Fish’s problem is that he assumes that evidence is never independent of theory. As he says:
But if evidence is never independent and is only evidence within the precincts of a particular theory, “adherents of rival theories,” Kelly explains [in the Standford Encyclopedia], “will irremediably differ as to the appropriate description of the data itself.”
In this case, as Fish says, “agreement between them cannot be brought about by simply pointing to the data.” Well, yes, in one sense that is true, but it is only true if scientists are irremediably locked in to the specific theories in terms of which they are interpreting what they see. And this may certainly happen, and questions may remain undecided from time to time until theory has caught up with observation. However, this is not because there is no difference between literary criticism, or theology, on the one hand, and science on the other, for the simple reason that genuinely conflicting observations in science must indicate disagreement in theory, and conflicting theories cannot stand.
And here is where Fish goes disastrously awry. He takes the old familiar saying that “Seeing is believing.” And then he tries to parlay that into a basis for saying that we should
give the label ”real” to whatever appears perspicuous to us within the evidential lenses that we happen to be wearing.
The problem, as he sees it, is that if we “withhold the adjective ‘real’ from anything that is not independently apprehended, [we] will never bestow it.” But that word ‘independent’ is doing double or triple duty here. Fish is talking in terms of theory, and claiming that nothing that we apprehend is apprehended independently of theory. It is theory all the way down, as philosophers used to say. But there are different kinds of independence here. While it is true that various gods are posited within different theologies, it does not follow that we can append the word ‘real’ to any particular gods, for the theories (the theologies, in this case) may have no relation whatever to what really exists. They may simply be elaborate surmises based on historical traditions or subjective experiences, or a combination of both. And this is just the problem. By Fish’s reckoning, gods should be just as robust, ontologically, as quarks, but they aren’t. There are reasons, traceable back to things that we can observe, for positing the existence of quarks. They are theoretical constructs in a sense in which gods are not, and it is a misrepresentation of the facts to suggest otherwise.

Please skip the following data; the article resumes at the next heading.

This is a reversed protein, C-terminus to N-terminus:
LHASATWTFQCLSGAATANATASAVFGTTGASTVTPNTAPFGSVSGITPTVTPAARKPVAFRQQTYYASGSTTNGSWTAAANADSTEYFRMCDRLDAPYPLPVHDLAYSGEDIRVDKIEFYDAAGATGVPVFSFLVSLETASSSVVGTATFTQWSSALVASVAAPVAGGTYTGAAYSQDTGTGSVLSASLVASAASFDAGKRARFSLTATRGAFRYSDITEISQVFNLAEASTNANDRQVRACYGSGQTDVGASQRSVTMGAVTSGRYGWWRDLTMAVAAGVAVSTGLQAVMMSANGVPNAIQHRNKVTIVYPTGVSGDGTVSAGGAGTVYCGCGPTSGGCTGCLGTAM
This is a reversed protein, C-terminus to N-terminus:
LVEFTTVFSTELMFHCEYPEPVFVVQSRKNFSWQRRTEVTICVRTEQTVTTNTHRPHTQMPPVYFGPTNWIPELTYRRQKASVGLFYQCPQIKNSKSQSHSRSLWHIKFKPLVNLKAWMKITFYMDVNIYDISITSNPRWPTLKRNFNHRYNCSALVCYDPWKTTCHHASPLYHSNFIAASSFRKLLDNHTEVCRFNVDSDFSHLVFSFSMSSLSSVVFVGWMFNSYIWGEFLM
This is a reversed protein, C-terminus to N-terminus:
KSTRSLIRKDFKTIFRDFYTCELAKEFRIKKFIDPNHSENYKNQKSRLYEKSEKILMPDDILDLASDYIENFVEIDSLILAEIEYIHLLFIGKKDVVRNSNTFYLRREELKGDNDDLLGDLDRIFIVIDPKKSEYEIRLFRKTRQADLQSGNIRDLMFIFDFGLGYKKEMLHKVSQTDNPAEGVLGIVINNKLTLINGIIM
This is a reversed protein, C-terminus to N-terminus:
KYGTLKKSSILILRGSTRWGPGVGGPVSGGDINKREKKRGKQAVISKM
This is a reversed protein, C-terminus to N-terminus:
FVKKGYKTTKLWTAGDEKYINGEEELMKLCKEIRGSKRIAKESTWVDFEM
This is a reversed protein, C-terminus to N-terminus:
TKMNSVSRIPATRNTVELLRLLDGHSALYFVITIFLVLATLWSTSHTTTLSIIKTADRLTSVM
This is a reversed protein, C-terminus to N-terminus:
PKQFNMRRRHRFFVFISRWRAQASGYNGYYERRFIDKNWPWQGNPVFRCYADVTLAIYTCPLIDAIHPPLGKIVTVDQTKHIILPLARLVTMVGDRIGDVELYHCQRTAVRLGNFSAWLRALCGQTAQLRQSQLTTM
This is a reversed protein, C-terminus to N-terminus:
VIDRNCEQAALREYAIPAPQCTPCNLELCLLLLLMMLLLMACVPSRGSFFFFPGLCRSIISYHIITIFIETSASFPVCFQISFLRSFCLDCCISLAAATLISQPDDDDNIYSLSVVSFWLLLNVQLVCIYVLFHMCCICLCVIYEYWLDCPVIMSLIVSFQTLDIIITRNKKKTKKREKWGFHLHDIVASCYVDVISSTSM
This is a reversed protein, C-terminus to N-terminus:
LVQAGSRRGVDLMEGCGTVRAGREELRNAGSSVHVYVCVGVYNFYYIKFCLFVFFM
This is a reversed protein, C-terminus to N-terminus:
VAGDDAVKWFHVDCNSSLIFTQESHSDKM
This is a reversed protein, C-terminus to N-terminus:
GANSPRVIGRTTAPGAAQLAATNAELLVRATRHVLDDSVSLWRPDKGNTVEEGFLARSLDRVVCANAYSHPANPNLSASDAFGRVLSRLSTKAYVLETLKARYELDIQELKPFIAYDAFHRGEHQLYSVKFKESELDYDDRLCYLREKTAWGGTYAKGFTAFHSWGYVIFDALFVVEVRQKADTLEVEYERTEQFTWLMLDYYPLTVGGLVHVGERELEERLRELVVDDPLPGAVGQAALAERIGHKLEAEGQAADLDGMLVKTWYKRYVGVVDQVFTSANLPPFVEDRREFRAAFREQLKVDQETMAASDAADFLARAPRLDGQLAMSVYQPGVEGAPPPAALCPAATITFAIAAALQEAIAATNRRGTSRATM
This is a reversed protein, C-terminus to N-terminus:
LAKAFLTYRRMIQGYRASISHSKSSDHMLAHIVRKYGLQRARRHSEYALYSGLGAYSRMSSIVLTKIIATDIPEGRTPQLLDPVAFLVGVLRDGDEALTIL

Fish tries to suggest that our theories differ only in respect of their persuasiveness. ”Of course,” he says,
the things we give the label ”real” to are not all real in the same way and with the same persuasiveness to everyone. There are important differences between the arguments and experiments that are taken to support the reality of quarks …, and the arguments and statistics that are taken to support the reality of faith-healing or the power of prayer.
But this is silly. The reality of faith-healing is dependent upon the very same kinds of evidence upon which the reality of quarks depends, and it has failed all such tests. There is no evidence that faith-healing works, no evidence of the so-called power of prayer. There is evidence for the reality of what have come to be known as quarks. That I cannot provide a good explanation of this evidence is neither here nor there. I depend upon the expertise of physicists who have done the experiments, and physicists who have checked the reliability of those experiments. There is no corresponding expertise in the realm of faith-healing. And that means, like it or not, that quarks are independent of theory in a way in which the efficacy of faith is not.
By suggesting otherwise, Fish effectively lays waste to objective truth claims, even though he claims not to be doing this. Objectivity means, he says,
going with the best arguments, and bodies of evidence one has at the moment.